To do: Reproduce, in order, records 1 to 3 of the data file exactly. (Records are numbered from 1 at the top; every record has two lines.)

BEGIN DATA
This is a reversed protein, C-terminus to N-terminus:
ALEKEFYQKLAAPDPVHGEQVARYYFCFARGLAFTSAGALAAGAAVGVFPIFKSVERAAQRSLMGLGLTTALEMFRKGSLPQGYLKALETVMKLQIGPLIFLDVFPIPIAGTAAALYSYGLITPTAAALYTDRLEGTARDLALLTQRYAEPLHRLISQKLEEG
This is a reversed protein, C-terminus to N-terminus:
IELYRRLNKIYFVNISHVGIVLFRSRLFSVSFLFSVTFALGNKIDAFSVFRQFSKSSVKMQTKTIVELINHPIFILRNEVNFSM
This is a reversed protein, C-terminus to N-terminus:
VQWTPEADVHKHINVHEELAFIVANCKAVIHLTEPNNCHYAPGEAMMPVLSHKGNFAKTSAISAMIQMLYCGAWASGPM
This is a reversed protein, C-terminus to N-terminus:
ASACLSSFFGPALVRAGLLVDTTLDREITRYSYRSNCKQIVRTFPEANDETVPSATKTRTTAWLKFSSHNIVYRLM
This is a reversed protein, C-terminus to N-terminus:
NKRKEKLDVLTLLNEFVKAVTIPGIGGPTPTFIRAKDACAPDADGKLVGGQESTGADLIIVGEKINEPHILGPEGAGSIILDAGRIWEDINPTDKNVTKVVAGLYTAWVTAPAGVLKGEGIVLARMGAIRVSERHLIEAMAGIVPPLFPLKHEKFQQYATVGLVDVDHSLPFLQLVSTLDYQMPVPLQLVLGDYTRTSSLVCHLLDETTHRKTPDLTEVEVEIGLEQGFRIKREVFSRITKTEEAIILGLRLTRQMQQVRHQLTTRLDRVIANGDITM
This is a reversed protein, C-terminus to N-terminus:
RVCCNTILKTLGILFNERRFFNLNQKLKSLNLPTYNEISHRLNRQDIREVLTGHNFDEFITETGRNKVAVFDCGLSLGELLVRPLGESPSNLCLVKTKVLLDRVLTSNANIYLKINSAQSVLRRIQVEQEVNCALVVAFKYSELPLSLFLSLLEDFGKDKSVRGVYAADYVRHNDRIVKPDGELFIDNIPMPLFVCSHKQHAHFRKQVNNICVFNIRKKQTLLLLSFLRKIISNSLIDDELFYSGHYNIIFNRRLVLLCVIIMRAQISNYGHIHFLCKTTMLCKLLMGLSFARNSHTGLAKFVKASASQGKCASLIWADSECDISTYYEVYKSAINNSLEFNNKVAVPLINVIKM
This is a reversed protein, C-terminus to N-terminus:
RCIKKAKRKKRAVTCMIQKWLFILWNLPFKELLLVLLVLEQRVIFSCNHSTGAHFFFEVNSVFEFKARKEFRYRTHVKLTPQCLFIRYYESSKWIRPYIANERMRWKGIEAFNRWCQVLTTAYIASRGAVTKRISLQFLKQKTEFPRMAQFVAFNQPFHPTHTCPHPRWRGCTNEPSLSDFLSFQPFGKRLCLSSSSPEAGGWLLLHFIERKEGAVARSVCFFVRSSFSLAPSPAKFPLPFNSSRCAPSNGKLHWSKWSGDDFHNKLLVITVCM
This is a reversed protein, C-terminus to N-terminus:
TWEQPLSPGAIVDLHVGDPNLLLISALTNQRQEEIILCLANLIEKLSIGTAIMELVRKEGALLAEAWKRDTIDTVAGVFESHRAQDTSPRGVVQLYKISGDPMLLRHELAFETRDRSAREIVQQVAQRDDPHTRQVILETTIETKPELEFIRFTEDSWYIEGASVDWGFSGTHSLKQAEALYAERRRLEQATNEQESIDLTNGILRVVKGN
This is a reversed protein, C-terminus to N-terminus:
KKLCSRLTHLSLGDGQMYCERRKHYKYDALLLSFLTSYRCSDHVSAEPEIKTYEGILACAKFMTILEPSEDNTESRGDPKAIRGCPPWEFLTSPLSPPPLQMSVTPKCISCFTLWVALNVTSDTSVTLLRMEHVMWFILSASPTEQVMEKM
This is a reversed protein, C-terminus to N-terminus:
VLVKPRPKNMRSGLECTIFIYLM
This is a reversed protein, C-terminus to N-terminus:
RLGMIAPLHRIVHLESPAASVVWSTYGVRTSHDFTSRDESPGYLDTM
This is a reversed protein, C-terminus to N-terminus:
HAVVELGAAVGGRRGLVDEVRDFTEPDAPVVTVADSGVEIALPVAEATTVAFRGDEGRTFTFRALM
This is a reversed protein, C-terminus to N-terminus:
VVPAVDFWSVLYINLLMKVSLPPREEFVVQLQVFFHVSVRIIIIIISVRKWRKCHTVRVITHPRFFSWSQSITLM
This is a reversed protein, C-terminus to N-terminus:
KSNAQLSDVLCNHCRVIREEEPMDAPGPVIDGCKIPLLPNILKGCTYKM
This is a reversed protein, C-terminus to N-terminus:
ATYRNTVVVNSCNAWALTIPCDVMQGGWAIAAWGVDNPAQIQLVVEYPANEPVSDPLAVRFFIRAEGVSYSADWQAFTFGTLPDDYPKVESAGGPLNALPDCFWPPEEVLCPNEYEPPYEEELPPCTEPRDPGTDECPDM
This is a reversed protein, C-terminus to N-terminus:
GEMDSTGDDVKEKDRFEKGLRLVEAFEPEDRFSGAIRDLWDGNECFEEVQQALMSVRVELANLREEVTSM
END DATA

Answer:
This is a reversed protein, C-terminus to N-terminus:
ALEKEFYQKLAAPDPVHGEQVARYYFCFARGLAFTSAGALAAGAAVGVFPIFKSVERAAQRSLMGLGLTTALEMFRKGSLPQGYLKALETVMKLQIGPLIFLDVFPIPIAGTAAALYSYGLITPTAAALYTDRLEGTARDLALLTQRYAEPLHRLISQKLEEG
This is a reversed protein, C-terminus to N-terminus:
IELYRRLNKIYFVNISHVGIVLFRSRLFSVSFLFSVTFALGNKIDAFSVFRQFSKSSVKMQTKTIVELINHPIFILRNEVNFSM
This is a reversed protein, C-terminus to N-terminus:
VQWTPEADVHKHINVHEELAFIVANCKAVIHLTEPNNCHYAPGEAMMPVLSHKGNFAKTSAISAMIQMLYCGAWASGPM